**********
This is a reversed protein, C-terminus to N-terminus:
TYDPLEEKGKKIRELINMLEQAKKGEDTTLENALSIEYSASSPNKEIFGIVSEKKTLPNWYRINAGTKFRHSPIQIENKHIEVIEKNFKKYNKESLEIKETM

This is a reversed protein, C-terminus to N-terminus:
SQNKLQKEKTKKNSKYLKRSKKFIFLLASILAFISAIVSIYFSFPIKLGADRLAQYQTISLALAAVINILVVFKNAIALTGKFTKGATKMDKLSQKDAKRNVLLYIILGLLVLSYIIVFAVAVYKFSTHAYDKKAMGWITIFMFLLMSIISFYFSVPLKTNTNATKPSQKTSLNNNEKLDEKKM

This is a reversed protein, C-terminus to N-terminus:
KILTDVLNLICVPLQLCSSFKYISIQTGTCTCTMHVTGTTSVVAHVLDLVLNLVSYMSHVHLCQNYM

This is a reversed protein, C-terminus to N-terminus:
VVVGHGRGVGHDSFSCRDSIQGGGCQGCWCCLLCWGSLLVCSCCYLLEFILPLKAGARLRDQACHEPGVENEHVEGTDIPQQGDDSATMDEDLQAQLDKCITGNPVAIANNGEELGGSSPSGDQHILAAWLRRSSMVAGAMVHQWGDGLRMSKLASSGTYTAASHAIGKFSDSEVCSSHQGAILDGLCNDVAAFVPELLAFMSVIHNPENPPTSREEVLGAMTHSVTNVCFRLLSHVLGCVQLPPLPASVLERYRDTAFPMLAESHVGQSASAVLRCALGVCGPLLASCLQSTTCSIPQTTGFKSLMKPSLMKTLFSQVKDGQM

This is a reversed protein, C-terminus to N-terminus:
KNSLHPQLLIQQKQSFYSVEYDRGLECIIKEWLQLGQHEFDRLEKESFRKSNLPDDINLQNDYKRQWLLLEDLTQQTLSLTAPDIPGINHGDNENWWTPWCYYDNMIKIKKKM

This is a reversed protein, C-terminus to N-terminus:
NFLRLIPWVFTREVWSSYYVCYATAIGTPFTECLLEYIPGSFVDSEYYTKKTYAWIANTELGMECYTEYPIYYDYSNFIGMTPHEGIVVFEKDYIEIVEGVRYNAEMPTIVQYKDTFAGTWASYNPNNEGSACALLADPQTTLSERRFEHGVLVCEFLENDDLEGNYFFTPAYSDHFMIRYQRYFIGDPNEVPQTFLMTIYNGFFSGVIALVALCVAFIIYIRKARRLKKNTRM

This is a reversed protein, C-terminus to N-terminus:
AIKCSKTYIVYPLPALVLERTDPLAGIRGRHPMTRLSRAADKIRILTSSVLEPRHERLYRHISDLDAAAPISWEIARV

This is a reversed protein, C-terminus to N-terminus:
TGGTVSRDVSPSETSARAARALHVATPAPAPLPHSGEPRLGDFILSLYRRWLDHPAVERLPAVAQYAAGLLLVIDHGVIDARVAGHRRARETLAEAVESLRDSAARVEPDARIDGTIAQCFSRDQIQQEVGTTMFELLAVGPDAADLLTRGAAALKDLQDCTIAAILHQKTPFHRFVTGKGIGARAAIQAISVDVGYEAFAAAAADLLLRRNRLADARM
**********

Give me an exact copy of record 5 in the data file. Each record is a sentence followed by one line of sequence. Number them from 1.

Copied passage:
This is a reversed protein, C-terminus to N-terminus:
KNSLHPQLLIQQKQSFYSVEYDRGLECIIKEWLQLGQHEFDRLEKESFRKSNLPDDINLQNDYKRQWLLLEDLTQQTLSLTAPDIPGINHGDNENWWTPWCYYDNMIKIKKKM